Interview with Stephen Haughey – Head Trainer (and more) at XDrive
Q: Stephen, can you tell us about XDrive and what you do?
XDrive primarily is a driver training company, specialising in four wheel drive, safer driving and trailer towing.
Our Safer Driver Course, which most people would associate with defensive driving, focuses on behaviour as opposed to skills. We also have our on-line training program, which we run in conjunction with IPWEA and once again this is based around behaviour and attitude.
XDrive undertake seminars, as well as training for corporations and individuals throughout Australia. We also undertake expeditions and tours to various locations, throughout Australia and we have run various courses in the USA, Europe, Africa, China, PNG and New Zealand.
Q: You’ve trained a lot of drivers, how did you first get into driver training?
I was involved in SCUBA diving for a number of years both for recreation and as a business. I then took up parachuting or sky diving and I realised that there was a big gap in the market between the way people were taught in both these environments as opposed to driving, which accounted for a lot more deaths and injuries than either of these ‘high risk’ activities.
Q: How did you start in the fleet management industry?
I was involved in fleet management where I consulted to the World Bank on privatisation issues, throughout Africa. One contract entailed a fleet in excess of 4,500 vehicles, 2,500 items of yellow goods (bulldozers, graders, water tankers, etc.) and a staff compliment of 7,000+.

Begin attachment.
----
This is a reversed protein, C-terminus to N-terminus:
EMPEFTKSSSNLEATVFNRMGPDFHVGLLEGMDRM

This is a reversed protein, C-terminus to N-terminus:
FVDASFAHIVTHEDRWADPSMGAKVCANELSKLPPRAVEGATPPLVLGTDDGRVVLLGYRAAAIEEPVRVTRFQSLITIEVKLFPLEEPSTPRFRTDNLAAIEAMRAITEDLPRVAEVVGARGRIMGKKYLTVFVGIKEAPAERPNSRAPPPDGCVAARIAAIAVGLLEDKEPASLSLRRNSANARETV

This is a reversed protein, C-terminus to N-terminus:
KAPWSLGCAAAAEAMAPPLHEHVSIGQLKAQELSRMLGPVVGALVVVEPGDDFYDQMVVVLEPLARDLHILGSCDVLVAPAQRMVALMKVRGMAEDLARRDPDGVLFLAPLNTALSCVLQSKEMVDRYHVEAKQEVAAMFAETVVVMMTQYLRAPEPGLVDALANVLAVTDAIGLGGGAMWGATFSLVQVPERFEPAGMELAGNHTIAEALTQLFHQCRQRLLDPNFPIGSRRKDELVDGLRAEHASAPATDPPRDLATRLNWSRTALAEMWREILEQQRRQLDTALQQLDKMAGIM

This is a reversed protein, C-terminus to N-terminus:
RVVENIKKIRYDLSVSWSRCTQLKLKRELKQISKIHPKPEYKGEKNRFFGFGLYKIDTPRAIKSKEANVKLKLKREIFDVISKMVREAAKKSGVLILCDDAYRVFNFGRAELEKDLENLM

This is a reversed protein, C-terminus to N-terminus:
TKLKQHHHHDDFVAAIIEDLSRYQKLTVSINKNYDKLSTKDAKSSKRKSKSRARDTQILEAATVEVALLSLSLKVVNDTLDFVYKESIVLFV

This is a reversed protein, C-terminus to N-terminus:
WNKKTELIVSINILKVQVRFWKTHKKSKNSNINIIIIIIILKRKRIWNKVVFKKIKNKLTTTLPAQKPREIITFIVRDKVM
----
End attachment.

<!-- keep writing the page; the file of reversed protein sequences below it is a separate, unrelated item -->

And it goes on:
This particular contract took a rather sharp turn, in fact, on the way to the office we had to drive around a number of burnt out vehicles and some rather large craters in the road caused by exploding bombs and mortars.
We were approximately half way through this contract, when a war erupted. We had to evacuate all our non-essential staff and enacted a ‘force majeure’ clause in our contract. Approximately three months later we started again and swopped our reflective vests for bullet proof vests.
We had a few setbacks, recovering burnt out and stolen vehicles. Bullet-ridden vehicles also added to the costs of preparing vehicles for auction, as some of the damage simply did not ‘buff out’.
Q: If people already know have a licence, what benefits will they get from driver training?
Unfortunately, the perception amongst most individuals is that once they have a driver’s licence, well we know how to drive so why do we need to go on a ‘driver training’ course.
Statistics tells us that a lot of drivers who have a licence simply do not know how to drive; due to the high number of incidents we see every day.
When we look at, for example, some of our best athletes and sportspeople. One could argue that these individuals are at the pinnacle of their chosen sport. Tennis players, golfers and so forth, come to mind. However, these very people have coaches, people who study what they do and look for ways to improve them. Why therefore, as drivers, do we exclude ourselves from learning more or doing better?